I keep pondering whether or not serious games are the right approach to game based learning.
First and foremost, though, I keep wondering why serious games are not better games.
Serious games should be no less “gamey” than any good game out there.
Let’s up the ante, raising the bar even further.
Serious games should be able to go toe-to-toe with any good game out there.
I recently read Serious Games “Ought to be Focusing as Much on the Gaming Aspects as on the Message”, in which Nordine Ghachi points very much in the same direction:
I don’t think that serious games are under threat, quite the opposite. Their time will have really come when serious game creators start according at least the same level of importance to the video gaming potential as to the “serious” message that the game is trying to get across. Let’s imagine a serious game that is so well designed, such a fun game and so addictive that it creates the sort of buzz that Uncharted 3 (Playstation) for instance is doing at the moment
To get there, it’s important that we shift our focus, and design games where learning is much more as described in The Play’s The Thing:
Many popular games teach important skills and convey valuable knowledge, not in a heavy-handed “pay attention, you’re about to learn something” way, but through the intrinsic challenge-based, problem-solving, storytelling, and, oh yes, fun nature of the games themselves
Uncharted might be an intimidating example, as developer Naughty Dog is consistently hailed for incredible production value, great voice-acting, effective storytelling and so on. It’s terribly linear, yes, but most players still find it terribly enjoyable (this player included).
That’s exactly why it’s a great example, reminding developers to aim high.
“But there’s not enough money in making serious games, severely limiting what you can do”.
At least two answers to that.
First off, you don’t need to mirror the scope and production values of Uncharted; just the ambition to actually create a blast of a game, which people really, intensely want to play. Such experiences are not determined by your budget, but by your creativity and skills as a game designer. Indies are great examples of this, never reaching the budgets nor mainstream appeal of Uncharted or Modern Warfare, but providing one fantastic, innovative, surprising hit after another.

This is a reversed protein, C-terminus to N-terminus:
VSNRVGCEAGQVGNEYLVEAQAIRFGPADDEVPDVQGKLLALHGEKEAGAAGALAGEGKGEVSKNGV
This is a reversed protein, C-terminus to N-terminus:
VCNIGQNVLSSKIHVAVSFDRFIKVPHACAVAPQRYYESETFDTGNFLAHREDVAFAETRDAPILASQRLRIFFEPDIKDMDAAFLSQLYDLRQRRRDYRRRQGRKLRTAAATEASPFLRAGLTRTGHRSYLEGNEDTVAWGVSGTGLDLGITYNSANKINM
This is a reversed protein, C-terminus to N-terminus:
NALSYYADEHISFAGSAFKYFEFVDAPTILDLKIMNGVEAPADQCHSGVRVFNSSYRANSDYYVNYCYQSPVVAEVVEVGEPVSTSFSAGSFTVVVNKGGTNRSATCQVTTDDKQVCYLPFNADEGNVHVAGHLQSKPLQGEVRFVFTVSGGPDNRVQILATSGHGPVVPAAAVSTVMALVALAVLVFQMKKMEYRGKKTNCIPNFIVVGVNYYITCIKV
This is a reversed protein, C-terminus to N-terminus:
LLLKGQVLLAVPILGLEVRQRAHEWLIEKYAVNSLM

Secondly, you could consider changing your perception of your end users.
Usually, developers of serious games have a relatively limited target audience – be it education, corporate training, political campaigns or what have you. Sometimes the game is a direct response to a client, sometimes developers create their own serious game IP. Either way, the market is quite small.
If your game is actually good enough, you should be able to break free of this self-imposed limitation. If your game is as good as any game, you should not consider some educational niche your only possible outlet.
Why not make games for everyone to enjoy?
Make good games, that people actually want to play.
If the game also fulfils specific learning purposes, that’s a nice bonus, but that shouldn’t come first, really.
Games are entertainment, sure.
And entertainment I love, often playing games just for fun.
Nothing’s wrong with this, and games as entertainment are both as important and legitimate as any other form of entertainment, be it movies, cartoons, TV, music or books.
So much for my speech in defense of the fun in games.
Games can certainly be used for many other purposes than pure entertainment. This is hardly a surprise, as no medium is confined in fulfilling a single purpose. Furthermore, even though the different media offer different affordances, we as users of media constantly negotiate the potential scope of application for any one medium.
Games may even make use of a particular interpretation of the good ol’ discipline of rhetoric, namely the procedural rhetoric. The term is coined by “videogame researcher, critic, and designer” Ian Bogost in the book tellingly titled “Persuasive Games” (read the article “The Rhetoric of Video Games” if the book is too much).
Bogost is very interested in the way “games make arguments” and in turn work to “persuade the player”.
Could a game persuade you? To think differently? To vote differently? To change your perspective on the world? To buy another brand of milk?
Bogost argues that games work differently than any other “piece” of communication: